Here is your 2nd medical diagnosis challenge of 2008. This patient has fatigue, fever, anorexia and weight loss and this appearance of her gums. What is the diagnosis? Click on the image for a better view:
1. Leukemia
2. Scurvy (Vit C deficiency)
3. Acquired Immunodeficiency syndrome (HIV)
4. Sarcoidosis
5. Pellagra (Vit B3-niacin-deficiency)

Check back tomorrow to see if you are correct.

To receive an alert each time there is a new entry on EverythingHealth, just click here and sign up. You will not receive spam, I promise.

Monday, January 7, 2008

Doctors and Sexual Misconduct


The Ventura County Star reports some alarming statistics from the California Medical Board about prosecution of doctors who engage in sexual misconduct with patients. They looked at reports over the past 6 years and found only 1 in 7 cases had any action taken at all. Of 680 reports of bad sexual behavior, only 123 doctors received any sanction.

As a physician, I pay $805 as a licensing fee to the Medical Board and that is to support them in their oversight role. We want them to make sure physicians live up to the ethical standards of the profession. Along with that, it is important for doctors to have due process against unwarranted complaints. Some patients might not realize that touching in a physical exam is not sexual in nature. Of course these reports need to be ferreted out.

A study was done in 2004 that showed only one analyst at the Medical Board covered all complaints of sexual, alcohol and drugs reported by patients or others against a physician, podiatrist or physician assistant. Can you imagine the backlog of one person trying to handle all of those reports? After the report came out, the Medical Board assigned two analysts to review them. Given the types of complaints that the Board receives, I am not sure 2 is enough.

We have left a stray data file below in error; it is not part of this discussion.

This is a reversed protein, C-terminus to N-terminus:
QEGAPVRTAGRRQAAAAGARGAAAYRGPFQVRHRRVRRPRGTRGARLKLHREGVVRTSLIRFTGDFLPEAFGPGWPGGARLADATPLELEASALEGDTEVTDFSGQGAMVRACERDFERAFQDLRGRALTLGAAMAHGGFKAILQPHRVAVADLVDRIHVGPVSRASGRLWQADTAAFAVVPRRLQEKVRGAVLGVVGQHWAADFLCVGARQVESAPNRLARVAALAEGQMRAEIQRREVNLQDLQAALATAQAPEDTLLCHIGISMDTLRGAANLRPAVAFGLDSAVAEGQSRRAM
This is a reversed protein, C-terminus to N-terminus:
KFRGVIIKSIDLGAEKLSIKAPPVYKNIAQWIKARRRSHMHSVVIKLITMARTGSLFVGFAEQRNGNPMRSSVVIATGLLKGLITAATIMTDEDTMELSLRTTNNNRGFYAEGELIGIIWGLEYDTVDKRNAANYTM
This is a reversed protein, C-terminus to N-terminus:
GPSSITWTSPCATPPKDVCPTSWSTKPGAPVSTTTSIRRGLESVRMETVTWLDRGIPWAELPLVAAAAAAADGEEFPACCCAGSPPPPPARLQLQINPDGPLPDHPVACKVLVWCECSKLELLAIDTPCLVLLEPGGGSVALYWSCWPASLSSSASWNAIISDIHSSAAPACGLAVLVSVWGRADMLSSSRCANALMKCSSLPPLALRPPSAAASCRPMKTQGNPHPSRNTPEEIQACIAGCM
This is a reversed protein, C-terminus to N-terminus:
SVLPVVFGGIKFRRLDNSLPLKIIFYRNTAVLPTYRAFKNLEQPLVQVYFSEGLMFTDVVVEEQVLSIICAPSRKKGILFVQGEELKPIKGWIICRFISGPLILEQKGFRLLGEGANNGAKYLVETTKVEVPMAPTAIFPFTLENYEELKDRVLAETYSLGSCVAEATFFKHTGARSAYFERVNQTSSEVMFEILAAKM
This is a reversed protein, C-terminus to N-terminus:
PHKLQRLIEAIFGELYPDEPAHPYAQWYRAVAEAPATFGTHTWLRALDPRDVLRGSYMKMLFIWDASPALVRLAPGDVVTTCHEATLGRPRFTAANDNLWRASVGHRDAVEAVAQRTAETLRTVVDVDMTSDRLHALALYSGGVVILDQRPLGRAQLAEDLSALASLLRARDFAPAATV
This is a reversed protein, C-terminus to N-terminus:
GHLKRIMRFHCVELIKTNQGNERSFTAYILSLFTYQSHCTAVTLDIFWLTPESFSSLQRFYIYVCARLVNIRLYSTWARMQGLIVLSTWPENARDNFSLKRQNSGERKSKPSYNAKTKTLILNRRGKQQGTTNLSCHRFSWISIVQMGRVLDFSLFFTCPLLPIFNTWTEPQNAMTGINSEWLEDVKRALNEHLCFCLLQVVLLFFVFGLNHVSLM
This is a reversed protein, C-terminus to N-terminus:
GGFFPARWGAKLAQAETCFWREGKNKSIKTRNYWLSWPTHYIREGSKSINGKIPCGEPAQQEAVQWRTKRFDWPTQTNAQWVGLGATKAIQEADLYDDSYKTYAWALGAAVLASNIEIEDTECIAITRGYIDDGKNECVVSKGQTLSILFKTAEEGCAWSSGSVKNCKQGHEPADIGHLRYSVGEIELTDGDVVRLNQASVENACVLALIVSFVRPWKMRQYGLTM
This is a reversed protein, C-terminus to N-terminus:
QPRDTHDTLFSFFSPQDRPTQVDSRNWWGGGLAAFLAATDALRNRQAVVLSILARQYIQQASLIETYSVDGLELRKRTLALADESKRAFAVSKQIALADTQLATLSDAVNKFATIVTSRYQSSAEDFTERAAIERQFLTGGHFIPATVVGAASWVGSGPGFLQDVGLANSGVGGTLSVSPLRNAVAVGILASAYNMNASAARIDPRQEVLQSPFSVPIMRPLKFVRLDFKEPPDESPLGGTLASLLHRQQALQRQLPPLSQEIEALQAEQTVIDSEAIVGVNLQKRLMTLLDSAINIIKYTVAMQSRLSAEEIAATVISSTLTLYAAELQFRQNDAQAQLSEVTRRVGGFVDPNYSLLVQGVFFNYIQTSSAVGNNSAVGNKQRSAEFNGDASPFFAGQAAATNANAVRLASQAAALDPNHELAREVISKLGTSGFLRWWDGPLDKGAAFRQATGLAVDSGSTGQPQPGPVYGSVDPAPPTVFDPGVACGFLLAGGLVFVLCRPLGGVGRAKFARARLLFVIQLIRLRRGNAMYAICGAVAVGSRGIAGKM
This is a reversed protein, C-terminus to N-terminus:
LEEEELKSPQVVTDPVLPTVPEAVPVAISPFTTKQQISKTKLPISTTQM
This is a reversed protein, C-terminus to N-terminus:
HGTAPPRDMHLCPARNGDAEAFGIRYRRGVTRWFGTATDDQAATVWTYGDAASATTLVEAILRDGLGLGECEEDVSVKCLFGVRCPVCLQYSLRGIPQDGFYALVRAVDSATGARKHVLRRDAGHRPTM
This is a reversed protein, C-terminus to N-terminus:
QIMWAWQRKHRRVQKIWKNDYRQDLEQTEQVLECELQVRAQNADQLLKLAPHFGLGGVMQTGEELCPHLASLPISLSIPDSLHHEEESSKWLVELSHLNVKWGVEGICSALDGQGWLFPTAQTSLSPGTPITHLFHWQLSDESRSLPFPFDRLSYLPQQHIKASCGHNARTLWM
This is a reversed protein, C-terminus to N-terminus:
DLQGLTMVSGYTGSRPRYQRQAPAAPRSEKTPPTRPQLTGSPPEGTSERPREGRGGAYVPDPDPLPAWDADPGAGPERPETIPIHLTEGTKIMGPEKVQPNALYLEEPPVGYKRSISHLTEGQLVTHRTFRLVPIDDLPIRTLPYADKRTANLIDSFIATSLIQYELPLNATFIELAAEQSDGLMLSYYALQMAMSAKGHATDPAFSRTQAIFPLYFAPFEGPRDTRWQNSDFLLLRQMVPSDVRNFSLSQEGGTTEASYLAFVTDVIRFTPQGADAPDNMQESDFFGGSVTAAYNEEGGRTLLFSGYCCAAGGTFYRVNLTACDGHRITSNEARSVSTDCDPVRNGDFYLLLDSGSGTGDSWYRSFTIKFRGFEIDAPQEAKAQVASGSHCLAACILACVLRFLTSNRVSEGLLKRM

The Medical Board of California assures that they will prosecute all legit complaints. They have a new executive director. Oversight of impaired physicians is essential for the comfort, confidence and safety of patients and the Medical Board needs to be diligent in investigating every single complaint. If the doctor is found guilty, swift revocation or suspension of the license is needed.


Saturday, January 5, 2008

Childbirth Classes - Not Too Popular


I remember the "60's" and one of the off shoots from the women's movement was women getting in touch with their bodies and reproduction. It is hard to imagine now, when Brittany is flashing her bare crotch to photographers and soft porn is on family time TV, but back then women actually came together in "feminist" groups to learn about their bodies. An entire industry of prenatal "Childbirth Classes" sprang up to prepare moms and dads for giving birth.

When I had my daughter in the late 1960's we had no such prenatal education. I don't remember ever being told about childbirth classes so I presume they weren't mainstream, if offered at all. Questions I asked my OB about childbirth were waved off with the admonition "We'll see about that when the time comes". Anyone who has had a baby knows that during labor is not the time to ask questions or get any reliable education. It's like learning the basics of atmospheric pressure during a hurricane. Or learning oceanography as a tsunami is approaching.

So I found it interesting to read a report in the New York Times, that pregnant women aren't attending childbirth classes anymore. What? giving birth for the first time and not wanting to learn about labor, epidurals, breathing and how the coach should give a back rub? No more practice panting? How did everyone get so well informed?

It might be that women are working right up to the time of labor and just don't have time. It might be that they expect an epidural when the first "ouch" hits and so the other techniques aren't important. It might be that the ultrasounds showing the baby waving and that cute cleft in the chin have just taken the mystery away. Or maybe, women have seen childbirth so many times on the Discovery Channel , that they know exactly what to expect.

I was excited to have the opportunity to attend a childbirth class for my 2nd baby. Even though by this time I was an experienced doctor and had delivered babies myself, I wanted the experience of being in a room with my husband and a group of other budging belly couples and hearing what the instructor had to say. But like the article points out...I was too busy and skipped the lesson on "C-sections" thinking "Oh, I know all about that". That is the lesson I should have attended.

Thursday, January 3, 2008

Do Doctors Make Too Much Money - Volume II